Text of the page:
The opinion of the court was delivered by: Michael A. Telesca United States District Judge
Plaintiff Jose Luis Colon ("Plaintiff") brings this action pursuant to Title II of the Social Security Act ("the Act"), seeking review of a final decision of the Commissioner of Social Security ("Commissioner"), denying his application for Disability Insurance Benefits ("DIB"). Specifically, Plaintiff alleges that the decision of the Administrative Law Judge ("ALJ") John P. Costello denying his application for benefits was against the weight of substantial evidence contained in the record and contrary to applicable legal standards.
The Commissioner moves for judgment on the pleadings pursuant to Fed. R. Civ. P. 12 (c) ("Rule 12(c)"), on the grounds that the ALJ's decision was supported by substantial evidence, and made in accordance with applicable law. Plaintiff opposes the Commissioner's motion, and cross-moves for judgment on the pleadings, on the grounds that the Commissioner's decision was erroneous. For the reasons set forth below, I find that the record is incomplete with respect to plaintiff's claim of illiteracy, and that the ALJ failed to adequately explain his reasons for not giving controlling weight to the plaintiff's treating physician. Accordingly, I remand this case for further proceedings consistent with this Decision.
On September 14, 2007, Plaintiff, at the time a 47 year old unemployed man, filed an application for Supplemental Security Income ("SSI") under Title II of the Social Security Act ("the Act"). (r). 102)*fn1. Plaintiff claims a date of disability beginning on December 9, 2004. In a decision dated April 13, 2009, the ALJ determined that the Plaintiff was not disabled. The ALJ's decision became the final decision of the of the Commissioner when the Social Security Appeals Council denied the Plaintiff's request for review on August 21, 2009. On October 19, 2009, Plaintiff filed this action pursuant to § 405(g) of the Act for review of the final decision of the Commissioner.
I. Jurisdiction and Scope of Review
42 U.S.C. § 405(g) grants jurisdiction to district courts to hear claims based on the denial of Disability Insurance Benefits and Supplemental Security Income. Additionally, the section directs that when considering such claims, the court must accept the findings of fact made by the Commissioner, provided that such findings are supported by substantial evidence in the record.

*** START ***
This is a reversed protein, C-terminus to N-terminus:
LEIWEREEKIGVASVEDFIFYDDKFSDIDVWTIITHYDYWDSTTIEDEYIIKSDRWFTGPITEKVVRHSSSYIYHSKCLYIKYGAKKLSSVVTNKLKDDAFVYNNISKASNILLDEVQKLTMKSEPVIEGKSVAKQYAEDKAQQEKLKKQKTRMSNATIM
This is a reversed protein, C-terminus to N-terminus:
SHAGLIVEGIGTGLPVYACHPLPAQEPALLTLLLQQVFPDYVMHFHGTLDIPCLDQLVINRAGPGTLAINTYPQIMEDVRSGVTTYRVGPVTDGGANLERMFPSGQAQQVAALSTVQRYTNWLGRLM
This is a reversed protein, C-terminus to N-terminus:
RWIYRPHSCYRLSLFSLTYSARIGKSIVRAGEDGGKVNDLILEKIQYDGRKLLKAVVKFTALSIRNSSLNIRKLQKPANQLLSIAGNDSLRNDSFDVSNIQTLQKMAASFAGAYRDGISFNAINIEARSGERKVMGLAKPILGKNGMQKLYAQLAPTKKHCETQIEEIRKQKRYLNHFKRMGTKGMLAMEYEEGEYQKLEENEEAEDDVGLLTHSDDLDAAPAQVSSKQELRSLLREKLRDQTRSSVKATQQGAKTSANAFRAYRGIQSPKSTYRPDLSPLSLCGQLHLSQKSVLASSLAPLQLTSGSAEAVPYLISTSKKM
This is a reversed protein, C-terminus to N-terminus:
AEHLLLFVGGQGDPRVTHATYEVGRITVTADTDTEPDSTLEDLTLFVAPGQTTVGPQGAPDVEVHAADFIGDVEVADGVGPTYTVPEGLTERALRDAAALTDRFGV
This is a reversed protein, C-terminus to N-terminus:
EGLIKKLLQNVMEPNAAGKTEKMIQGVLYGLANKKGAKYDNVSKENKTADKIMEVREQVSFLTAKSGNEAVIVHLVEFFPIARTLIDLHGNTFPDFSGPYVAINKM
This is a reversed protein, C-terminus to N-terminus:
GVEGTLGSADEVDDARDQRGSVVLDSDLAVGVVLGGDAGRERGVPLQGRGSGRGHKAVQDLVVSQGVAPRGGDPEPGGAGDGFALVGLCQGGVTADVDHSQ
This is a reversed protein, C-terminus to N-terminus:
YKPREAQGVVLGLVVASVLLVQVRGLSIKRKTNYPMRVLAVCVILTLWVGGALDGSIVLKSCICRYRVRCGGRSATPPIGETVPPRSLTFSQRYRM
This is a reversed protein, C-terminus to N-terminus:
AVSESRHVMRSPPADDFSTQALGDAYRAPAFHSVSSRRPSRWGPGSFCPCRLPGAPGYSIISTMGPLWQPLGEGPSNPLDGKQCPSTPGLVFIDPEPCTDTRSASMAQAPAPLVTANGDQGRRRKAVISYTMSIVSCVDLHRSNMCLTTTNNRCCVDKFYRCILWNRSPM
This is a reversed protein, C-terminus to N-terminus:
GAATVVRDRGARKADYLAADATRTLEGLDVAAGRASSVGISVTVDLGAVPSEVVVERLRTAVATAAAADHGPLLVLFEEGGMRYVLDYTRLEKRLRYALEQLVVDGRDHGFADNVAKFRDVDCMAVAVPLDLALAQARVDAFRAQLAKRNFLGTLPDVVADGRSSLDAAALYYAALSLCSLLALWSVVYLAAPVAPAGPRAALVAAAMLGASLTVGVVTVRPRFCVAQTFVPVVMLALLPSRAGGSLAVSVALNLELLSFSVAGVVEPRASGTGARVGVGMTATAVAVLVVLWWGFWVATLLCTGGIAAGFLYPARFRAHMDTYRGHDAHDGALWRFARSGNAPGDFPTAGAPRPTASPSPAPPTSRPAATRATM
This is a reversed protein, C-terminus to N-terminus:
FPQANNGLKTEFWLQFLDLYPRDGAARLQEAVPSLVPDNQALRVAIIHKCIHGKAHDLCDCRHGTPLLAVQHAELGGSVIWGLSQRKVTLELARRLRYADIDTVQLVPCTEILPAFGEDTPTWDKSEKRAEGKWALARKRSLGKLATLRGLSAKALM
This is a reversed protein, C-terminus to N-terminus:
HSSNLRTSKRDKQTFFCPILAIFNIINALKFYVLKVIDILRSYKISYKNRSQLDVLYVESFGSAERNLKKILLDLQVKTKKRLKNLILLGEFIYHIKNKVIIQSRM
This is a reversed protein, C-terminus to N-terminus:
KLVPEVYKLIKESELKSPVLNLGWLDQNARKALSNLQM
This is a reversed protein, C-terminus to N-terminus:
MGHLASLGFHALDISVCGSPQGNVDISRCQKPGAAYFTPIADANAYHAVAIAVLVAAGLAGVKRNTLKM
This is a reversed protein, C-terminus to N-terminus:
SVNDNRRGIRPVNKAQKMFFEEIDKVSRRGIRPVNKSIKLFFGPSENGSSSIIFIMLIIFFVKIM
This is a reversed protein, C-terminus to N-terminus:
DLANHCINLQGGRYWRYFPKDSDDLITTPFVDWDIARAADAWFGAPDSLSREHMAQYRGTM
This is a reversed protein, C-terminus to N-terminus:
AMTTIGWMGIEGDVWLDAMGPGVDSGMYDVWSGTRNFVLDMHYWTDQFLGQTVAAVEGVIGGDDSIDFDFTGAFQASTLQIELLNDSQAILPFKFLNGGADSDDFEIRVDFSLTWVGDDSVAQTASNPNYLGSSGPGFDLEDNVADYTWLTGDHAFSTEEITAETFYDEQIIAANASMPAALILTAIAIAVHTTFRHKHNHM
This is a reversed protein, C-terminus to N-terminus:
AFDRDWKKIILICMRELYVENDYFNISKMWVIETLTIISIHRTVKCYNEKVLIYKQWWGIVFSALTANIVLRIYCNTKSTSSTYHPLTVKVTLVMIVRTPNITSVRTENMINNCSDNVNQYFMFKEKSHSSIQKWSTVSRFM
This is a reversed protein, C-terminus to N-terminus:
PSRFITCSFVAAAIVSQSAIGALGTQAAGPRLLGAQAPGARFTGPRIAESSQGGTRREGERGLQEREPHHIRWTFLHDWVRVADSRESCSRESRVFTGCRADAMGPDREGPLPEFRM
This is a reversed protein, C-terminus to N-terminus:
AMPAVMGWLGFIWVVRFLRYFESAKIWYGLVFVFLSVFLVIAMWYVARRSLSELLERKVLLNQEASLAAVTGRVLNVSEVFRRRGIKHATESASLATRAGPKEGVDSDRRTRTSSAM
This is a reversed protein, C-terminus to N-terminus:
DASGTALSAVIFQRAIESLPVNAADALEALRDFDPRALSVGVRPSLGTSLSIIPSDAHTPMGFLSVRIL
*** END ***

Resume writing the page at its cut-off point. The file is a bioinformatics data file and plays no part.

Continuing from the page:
Substantial evidence is defined as "such relevant evidence as a reasonable mind might accept as adequate to support a conclusion." Consolidated Edison Co. v. NLRB, 305 U.S. 197, 229 (1938). Section 405(g) thus limits the court's scope of review to determining whether or not the Commissioner's findings are supported by substantial evidence. See, Mongeur v. Heckler, 722 F.2d 1033, 1038 (2d Cir. 1983) (finding that the reviewing court does not try a benefits case de novo). The court is also authorized to review the legal standards employed by the Commissioner in evaluating the plaintiff's claim.
The court must "scrutinize the record in its entirety to determine the reasonableness of the decision reached." Lynn v. Schweiker, 565 F.Supp. 265, 267 (S.D.Tex.1983) (citation omitted). Consequently, the Commissioner moves for an order to affirm the decision pursuant to sentence four of 42 U.S.C. 405(g), which provides "[t]he court shall have the power to enter upon the pleadings and transcript of the record, a judgment affirming, modifying or reversing the decision of the Commissioner of Social Security, with or without remanding the cause for rehearing." A remand to the Commissioner for further development of the evidence under 42 U.S.C. 405(g) is appropriate when "there are gaps in the administrative record or the ALJ has applied an improper legal standard." Rosa v. Callahan, 168 F.3d 72, 82-83 (2d Cir. 1999).
Because this Court determines that further development of the evidence is appropriate, and that the weight given to the opinion of Dr. Whitbeck should be re-evaluated, the Commissioner's motion for judgment on the pleadings is denied and the case is remanded for further administrative proceedings in accordance with this decision.
II. There are Gaps in the Administrative Record Regarding Plaintiff's Alleged Illiteracy Which Require Further Administrative Proceedings
The ALJ determined that although Plaintiff had severe impairments, they did not amount to a listed impairment in 20 C.F.R. Part 404, Subpart P, App. 1 and, therefore, Plaintiff was not disabled. The ALJ then concluded that the Plaintiff retained the ...